Traversing 48 miles between the villages of Estes Park and Grand Lake, Trail Ridge Road is one of America’s most famous alpine skyways. Its broad sweeping curves lift drivers through a series of life zones from montane and sub-alpine forests to alpine tundra. Several turnouts allow families to pull over and enjoy vast panoramas. Along the way, picnic grounds, wildlife viewing spots, and hiking trails tempt folks to leave their cars and explore mountain wildlands and wonders. Steep drop-offs along the side of the road in some spots make even seasoned mountain drivers grip the wheel tightly and breathe a little faster.



Old  Fall River Road

Old Fall River Road is the original auto-route to Fall River Pass, which rises 11, 796 feet above sea level. Built in 1921, this gravel track winds through several hairpin curves and steep sections to emerge above timberline in glacier carved terrain. The road is so narrow that  vehicles cannot pass each other safely, hence its one-way-uphill designation. Its curves are so tight that your car must be shorter than 25 feet to navigate them. With a speed limit of 15 miles per hour, the fourteen miles feel kind of like a nature hike as much as a drive. Still, it is worthwhile to get out of your car and put your boots to the ground at the Chapin Creek Trailhead. When you lift your eyes from the path, they will appreciate the view.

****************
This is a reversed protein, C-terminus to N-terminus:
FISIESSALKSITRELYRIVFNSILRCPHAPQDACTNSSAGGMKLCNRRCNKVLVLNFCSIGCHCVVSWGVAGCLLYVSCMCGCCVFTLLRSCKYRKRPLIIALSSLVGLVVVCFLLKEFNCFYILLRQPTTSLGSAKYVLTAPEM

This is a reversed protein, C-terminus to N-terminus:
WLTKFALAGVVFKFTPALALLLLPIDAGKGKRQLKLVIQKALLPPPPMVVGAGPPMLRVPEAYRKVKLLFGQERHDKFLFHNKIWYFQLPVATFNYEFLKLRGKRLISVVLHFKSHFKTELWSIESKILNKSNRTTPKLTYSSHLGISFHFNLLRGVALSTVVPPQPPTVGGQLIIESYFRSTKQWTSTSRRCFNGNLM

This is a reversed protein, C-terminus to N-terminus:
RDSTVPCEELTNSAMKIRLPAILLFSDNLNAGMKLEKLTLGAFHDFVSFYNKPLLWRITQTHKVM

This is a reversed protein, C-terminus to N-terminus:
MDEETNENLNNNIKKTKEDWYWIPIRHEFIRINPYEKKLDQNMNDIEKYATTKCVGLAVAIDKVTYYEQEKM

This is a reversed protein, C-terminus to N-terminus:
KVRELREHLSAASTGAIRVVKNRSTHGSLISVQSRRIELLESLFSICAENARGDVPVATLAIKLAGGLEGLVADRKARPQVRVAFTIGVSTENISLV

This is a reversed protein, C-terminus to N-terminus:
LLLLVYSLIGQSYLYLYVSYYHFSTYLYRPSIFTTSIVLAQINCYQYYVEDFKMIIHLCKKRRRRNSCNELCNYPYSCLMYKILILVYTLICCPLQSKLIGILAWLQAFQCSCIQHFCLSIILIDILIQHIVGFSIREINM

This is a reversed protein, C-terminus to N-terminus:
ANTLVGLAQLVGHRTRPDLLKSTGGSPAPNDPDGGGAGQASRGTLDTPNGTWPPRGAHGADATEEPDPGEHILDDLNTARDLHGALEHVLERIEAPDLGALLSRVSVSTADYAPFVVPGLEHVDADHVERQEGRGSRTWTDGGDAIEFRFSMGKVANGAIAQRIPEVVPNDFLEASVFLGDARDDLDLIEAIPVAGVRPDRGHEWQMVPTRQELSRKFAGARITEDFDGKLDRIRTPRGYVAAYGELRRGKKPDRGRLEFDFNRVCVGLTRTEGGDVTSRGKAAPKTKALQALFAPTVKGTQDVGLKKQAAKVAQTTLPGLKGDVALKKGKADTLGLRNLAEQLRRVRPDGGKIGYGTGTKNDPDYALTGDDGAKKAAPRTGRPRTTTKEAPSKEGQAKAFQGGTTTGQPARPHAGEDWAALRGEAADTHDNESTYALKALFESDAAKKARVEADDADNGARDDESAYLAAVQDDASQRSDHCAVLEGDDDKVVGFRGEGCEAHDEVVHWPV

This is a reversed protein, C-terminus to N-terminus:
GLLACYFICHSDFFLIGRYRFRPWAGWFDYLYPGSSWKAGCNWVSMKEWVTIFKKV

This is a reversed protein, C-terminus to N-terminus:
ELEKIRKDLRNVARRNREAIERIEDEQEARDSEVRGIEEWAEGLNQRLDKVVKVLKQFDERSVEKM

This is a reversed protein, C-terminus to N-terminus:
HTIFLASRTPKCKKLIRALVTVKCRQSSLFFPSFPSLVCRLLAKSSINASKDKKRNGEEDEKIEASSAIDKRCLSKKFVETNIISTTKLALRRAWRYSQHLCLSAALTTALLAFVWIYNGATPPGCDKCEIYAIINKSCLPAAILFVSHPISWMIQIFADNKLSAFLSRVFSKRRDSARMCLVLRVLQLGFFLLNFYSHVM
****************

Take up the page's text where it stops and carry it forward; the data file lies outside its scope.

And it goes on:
Alpine Visitor Center


O
pen from Memorial Day through mid-October (when the snow gets too deep), the Alpine Visitor Center perches at 11,796 feet
above sea level on a steep, glacier-gouged mountainside. It overlooks the junction of the Old Fall River Road and the newer Trail Ridge Road, plus mountain ranges that stretch into Wyoming and all over Colorado. Families will find an extensive gift shop and bookstore there as well as a big snack bar and vault toilets. Rangers lead interpretive talks and walks through the alpine landscape and answer visitors’ questions.




Bear Lake

T
rail Ridge Road aside, the Bear Lake Corridor is arguably the most visited part of Rocky Mountain National Park, and for good reason. Shuttle buses, ranger hikes, church groups, families, photographers, hikers, backpackers, mountain climbers, fishermen, and a
couple of parking lots the size of Wal-Mart’s still don’t spoil the gorgeous wild beauty of the place.



The scenic drive from the Beaver Meadows entrance passes through 10 miles of montane forests and open meadows. It crosses ancient glacial rubble piles and winds through thick, shady spruce-fir forests. You can drive the whole way and fight traffic and pray for a parking space, or you can catch the shuttle and skip the hassle.

From the parking lot/shuttle stop at the top, walk a few feet over a rise to where the trees part and chunky, cliffy peaks soar over the blue waters of Bear Lake. Its scenic enough to stop right there, and many folks do, but they are missing the incredible hiking that starts at that point. Trails easy, moderate, and difficult lead to some of the best scenery Colorado has to offer. Bear Lake, pretty as it is, is only the beginning. Rangers are often stationed at the parking lot to offer advice and ideas to fit your family’s interests and abilities. Marked posts and a booklet take families on a self-guided nature hike around Bear Lake, itself.